I just stumbled across a convicting quotation by Dr. Carson that I wrote down during one of his class lectures last March:
“Most people go through life concerned that others will think too little of them. Paul was concerned that others would think too much of him.“
He made this comment while exegeting verse 6 in 2 Cor 12:1–10:
12:1 It is necessary to go on boasting. Though it is not profitable, I will go on to visions and revelations from the Lord. 2 I know a man in Christ who fourteen years ago (whether in the body or out of the body I do not know, God knows) was caught up to the third heaven. 3 And I know that this man (whether in the body or apart from the body I do not know, God knows) 4 was caught up into paradise and heard things too sacred to be put into words, things that a person is not permitted to speak. 5 On behalf of such an individual I will boast, but on my own behalf I will not boast, except about my weaknesses. 6 For even if I wish to boast, I will not be a fool, for I would be telling the truth, but I refrain from this so that no one may regard me beyond what he sees in me or what he hears from me, 7 even because of the extraordinary character of the revelations. Therefore, so that I would not become arrogant, a thorn in the flesh was given to me, a messenger of Satan to trouble me—so that I would not become arrogant. 8 I asked the Lord three times about this, that it would depart from me. 9 But he said to me, “My grace is enough for you, for my power is made perfect in weakness.” So then, I will boast most gladly about my weaknesses, so that the power of Christ may reside in me. 10 Therefore I am content with weaknesses, with insults, with troubles, with persecutions and difficulties for the sake of Christ, for whenever I am weak, then I am strong.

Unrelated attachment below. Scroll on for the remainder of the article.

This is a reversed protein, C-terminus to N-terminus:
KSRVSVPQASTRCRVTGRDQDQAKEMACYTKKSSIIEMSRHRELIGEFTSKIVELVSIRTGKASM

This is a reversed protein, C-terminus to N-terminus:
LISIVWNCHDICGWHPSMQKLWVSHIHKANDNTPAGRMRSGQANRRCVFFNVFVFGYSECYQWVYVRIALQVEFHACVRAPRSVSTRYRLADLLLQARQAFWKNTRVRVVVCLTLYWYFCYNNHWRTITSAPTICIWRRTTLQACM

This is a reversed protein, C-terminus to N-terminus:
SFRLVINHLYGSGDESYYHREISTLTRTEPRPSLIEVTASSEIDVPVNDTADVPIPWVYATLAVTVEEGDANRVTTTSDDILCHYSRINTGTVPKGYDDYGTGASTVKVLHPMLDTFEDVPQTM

Update: Carson makes similar statements in A Model of Christian Maturity: An Exposition of 2 Corinthians 10–13 (Grand Rapids: Baker, 1984), pp. 148–49 (bold emphasis added):
2. He fears that others will think too highly of him (12:6b). Most of us spend our lives in fear that others will not think highly enough of us; but Paul, offered the opportunity to boast straightforwardly about the most spectacular revelation ever afforded him, writes, “But I refrain, so no one will think more of me than is warranted by what I do or say.”
Three convictions clearly underlie this restraint. First, Paul refuses to let his reputation rest on inaccessible claims, appeals to ecstatic or supernatural visions. . . .
The second conviction is the complement of the first. Paul will permit only his open conduct, what he does and says, to be used by his converts as the basis of their assessment of him. Behavior is of unsurpassed importance in the Christian way. . . .
But the third and most remarkable underlying attitude is that Paul is genuinely concerned lest others think too highly of him. This might simply reflect a brutal honesty; he knows his own heart well enough to realize that, apart from grace, it is capable of the most appalling abominations in God’s eyes (cf. Rom. 3:10–20). But in fact it is more: it is the typical attitude displayed by this apostle, who is always concerned to insist that people should focus on the gospel and on the Savior, not the messenger. He will be a more effective witness to the message of Christ crucified if he draws little attention to himself and to his grace-empowered victories, being all the while unafraid to endure suffering, privation, and disgrace.